BOULDER COUNTY, COLO. – Oil and gas and Boulder don’t mix.
A long-term Fracking project in eastern Boulder County is in the early planning stages. Crestone Peak Resources has a Comprehensive Drilling Plan application in front of state regulators.
As part of that CDP, Crestone agreed to hold two public meetings in Boulder County. One, at the Vinelife Church in Longmont on Oct. 18, the other on a conference call the next day.
State Rep. Mike Foote, D-Lafayette, posted a video to YouTube, shot by State Sen. Matt Jones, D-Louisville, of them being denied entry into last week’s public meeting.
“It’s a public meeting, I don’t understand why the public can’t attend,” Foote said in the video.
Next with Kyle Clark asked Jones why he started recording video.
“Well, it’s a public meeting. Everyone should be in,” said Jones. “If Crestone Resources can’t even hold a public meeting, how do we trust them with explosive materials?”
Crestone had sent tickets to residents it identified as being within a half-mile radius of six proposed oil and gas locations, within a 12-square mile area in eastern Boulder County that the operations could take place within.
“We are right here on Niwot road, this is County Line,” said Boulder County resident Nanner Fisher, as she showed Next how her home falls outside of the half-mile radius of any of the six proposed locations. “I’m surrounded by five of these proposed locations.”
Fisher drove to the “public” meeting last week, and said a private security guard explicitly let her know that she was not welcomed to attend.
“When I said my name, they said, ‘Nanner Fisher, you know you’re not supposed to be here.’ I live in the CDP. I live in the 12 square miles and I was going to be arrested and escorted out.”
Since nothing has been approved, it’s possible the proposed locations could move from where they’re mapped within the 12 square miles, closer to other homeowners.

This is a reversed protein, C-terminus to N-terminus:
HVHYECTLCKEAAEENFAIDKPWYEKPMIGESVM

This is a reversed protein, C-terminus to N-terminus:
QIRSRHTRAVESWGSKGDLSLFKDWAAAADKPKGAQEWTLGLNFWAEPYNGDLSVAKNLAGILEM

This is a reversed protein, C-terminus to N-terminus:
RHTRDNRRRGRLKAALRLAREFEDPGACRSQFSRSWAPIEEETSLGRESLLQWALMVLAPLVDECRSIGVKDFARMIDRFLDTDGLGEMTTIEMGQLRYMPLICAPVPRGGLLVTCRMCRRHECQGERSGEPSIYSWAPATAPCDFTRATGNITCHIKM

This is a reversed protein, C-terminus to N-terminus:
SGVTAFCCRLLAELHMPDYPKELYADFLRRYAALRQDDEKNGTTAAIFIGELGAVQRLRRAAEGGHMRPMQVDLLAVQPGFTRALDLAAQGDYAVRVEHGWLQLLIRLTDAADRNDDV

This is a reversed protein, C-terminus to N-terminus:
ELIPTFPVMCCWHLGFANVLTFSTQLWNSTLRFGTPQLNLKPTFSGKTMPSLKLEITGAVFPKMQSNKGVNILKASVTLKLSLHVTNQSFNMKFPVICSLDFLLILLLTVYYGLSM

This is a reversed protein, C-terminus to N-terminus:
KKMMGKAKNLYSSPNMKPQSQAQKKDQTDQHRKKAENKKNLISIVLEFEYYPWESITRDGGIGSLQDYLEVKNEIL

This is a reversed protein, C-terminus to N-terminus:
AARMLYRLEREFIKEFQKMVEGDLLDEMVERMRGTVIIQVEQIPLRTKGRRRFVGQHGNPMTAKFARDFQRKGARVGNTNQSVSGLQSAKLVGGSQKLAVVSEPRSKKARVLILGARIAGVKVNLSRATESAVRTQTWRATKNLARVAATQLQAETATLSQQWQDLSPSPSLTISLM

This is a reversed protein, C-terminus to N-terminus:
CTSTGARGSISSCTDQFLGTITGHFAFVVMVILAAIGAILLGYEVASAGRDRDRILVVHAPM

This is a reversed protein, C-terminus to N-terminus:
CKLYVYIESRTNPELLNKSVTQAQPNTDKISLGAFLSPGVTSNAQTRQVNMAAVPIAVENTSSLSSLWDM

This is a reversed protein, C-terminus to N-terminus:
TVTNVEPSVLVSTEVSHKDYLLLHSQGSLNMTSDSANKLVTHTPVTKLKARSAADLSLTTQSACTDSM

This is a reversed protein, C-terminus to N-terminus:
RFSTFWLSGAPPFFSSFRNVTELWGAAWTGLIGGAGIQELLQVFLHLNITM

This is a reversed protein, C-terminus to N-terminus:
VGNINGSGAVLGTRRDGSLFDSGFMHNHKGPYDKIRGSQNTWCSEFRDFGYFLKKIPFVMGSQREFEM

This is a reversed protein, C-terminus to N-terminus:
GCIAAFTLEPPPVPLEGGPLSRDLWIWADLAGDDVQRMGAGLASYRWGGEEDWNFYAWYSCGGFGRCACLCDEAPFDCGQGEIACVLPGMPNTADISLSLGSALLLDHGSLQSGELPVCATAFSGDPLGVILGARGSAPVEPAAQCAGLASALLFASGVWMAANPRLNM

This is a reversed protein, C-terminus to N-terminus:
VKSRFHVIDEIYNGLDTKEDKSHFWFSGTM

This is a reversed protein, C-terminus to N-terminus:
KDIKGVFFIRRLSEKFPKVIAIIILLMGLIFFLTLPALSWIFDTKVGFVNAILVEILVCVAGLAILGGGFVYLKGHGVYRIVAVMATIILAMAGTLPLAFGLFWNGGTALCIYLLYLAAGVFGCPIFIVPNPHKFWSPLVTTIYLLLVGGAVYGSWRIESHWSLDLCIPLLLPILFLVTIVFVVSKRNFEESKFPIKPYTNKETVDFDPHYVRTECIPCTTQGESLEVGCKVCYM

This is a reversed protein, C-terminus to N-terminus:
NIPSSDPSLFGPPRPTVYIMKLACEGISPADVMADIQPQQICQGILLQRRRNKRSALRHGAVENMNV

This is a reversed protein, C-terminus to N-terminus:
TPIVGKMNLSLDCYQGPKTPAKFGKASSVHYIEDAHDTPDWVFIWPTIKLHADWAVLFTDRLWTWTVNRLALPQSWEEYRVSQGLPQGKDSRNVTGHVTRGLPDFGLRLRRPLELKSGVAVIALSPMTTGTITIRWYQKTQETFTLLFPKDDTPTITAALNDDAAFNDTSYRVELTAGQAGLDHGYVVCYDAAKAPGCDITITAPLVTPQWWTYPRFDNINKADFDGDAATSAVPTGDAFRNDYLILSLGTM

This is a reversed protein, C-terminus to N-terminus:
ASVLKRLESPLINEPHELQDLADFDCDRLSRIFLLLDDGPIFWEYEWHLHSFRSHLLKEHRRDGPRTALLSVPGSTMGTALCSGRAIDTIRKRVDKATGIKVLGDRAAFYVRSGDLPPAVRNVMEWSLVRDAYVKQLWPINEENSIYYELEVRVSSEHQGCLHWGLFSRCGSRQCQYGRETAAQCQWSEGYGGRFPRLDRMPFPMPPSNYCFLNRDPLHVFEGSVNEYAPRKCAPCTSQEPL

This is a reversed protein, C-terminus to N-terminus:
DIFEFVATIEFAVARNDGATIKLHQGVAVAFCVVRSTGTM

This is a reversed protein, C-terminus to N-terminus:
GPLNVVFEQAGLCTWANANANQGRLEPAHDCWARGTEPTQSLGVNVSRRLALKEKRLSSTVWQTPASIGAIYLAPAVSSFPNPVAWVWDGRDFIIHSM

“My definition of public meeting is public, that would mean everybody. It’s not private. It’s not invite only. It’s public. Anybody in the state Anybody from anywhere should be allowed to attend,” said Fisher.
In an October 10 letter to the Colorado Oil and Gas Conservation Commission, the Boulder County Attorney’s office listed four reasons it was concerned with the meeting before it even happened.
• Concern that it has pre-selected oil and gas locations without county or public input
• Timing of the two meetings
• Limiting attendance to half-mile radius and not including all 12 square miles and even one mile outside of that
• Boulder County, as a landowner, did not receive an invitation to the meetings
“Not only are we neighboring landowners, we’re actually ‘the’ landowners under four of their sites, and they neglected to invite us the first time around,” said Boulder County Assistant Attorney Kate Burke. “Having selected sites and the using those selected sites to limit the people who are allowed to participate, suggests that Crestone considers them carved in stone at the very outset.”
In a response to Boulder County, Crestone’s attorney answered each concern.
- “Your assumption that Crestone ‘pre-selected its CDP oil and gas locations’ is inaccurate and seems to be an attempt to discredit Crestone prior to the public engagement portion of the CDP process.”
- Public meetings scheduled for Oct. 18 and 19 were to allow adequate time to digest the information before the preliminary CDP is due
- “Your assumption that Crestone did not notice landowners outside of the CDP area is inaccurate”
- Crestone also said it did notify Boulder County about the meetings, and attached a signed postal delivery card as proof.
“Having these public meetings at this point of the process is new. Usually it happens later in the process as we have more of the details,” said Crestone Peak Resources Director of External Affairs Jason Oates. “What didn’t get videoed was the protests going on up the street, and that’s what we were trying to make sure — we didn’t have a disruption.”
Crestone said it limited attendance to the public meetings, so that direct stakeholders could get information and not get overrun by people against the idea of oil and gas drilling who are not from the impacted area.
“We recognize that there were the expectations of some in the public that the meeting was broader than that, and we certainly take responsibility for that as far as calling it a ‘public meeting.’ It was a public meeting for affected public,” said Colorado Oil and Gas Conservation Commission spokesman Todd Hartman.
Crestone is going to hold a third meeting, another telephone conference call on Nov. 2, for all residents within the 12-square mile proposed drilling area.
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